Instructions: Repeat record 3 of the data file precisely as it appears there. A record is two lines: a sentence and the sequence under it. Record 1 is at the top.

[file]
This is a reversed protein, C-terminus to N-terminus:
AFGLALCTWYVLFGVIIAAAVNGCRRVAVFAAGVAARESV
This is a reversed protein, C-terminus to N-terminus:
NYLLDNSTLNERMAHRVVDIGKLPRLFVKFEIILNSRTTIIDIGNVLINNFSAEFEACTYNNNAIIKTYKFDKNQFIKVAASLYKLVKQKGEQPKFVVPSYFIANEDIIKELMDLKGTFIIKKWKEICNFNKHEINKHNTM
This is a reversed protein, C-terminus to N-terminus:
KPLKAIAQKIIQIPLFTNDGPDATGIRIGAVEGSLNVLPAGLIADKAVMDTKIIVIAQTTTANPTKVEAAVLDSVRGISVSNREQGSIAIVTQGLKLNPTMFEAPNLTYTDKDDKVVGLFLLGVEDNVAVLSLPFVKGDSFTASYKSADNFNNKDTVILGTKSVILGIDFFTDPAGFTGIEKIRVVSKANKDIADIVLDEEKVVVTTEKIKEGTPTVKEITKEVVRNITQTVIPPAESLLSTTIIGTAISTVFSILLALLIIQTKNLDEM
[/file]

This is a reversed protein, C-terminus to N-terminus:
KPLKAIAQKIIQIPLFTNDGPDATGIRIGAVEGSLNVLPAGLIADKAVMDTKIIVIAQTTTANPTKVEAAVLDSVRGISVSNREQGSIAIVTQGLKLNPTMFEAPNLTYTDKDDKVVGLFLLGVEDNVAVLSLPFVKGDSFTASYKSADNFNNKDTVILGTKSVILGIDFFTDPAGFTGIEKIRVVSKANKDIADIVLDEEKVVVTTEKIKEGTPTVKEITKEVVRNITQTVIPPAESLLSTTIIGTAISTVFSILLALLIIQTKNLDEM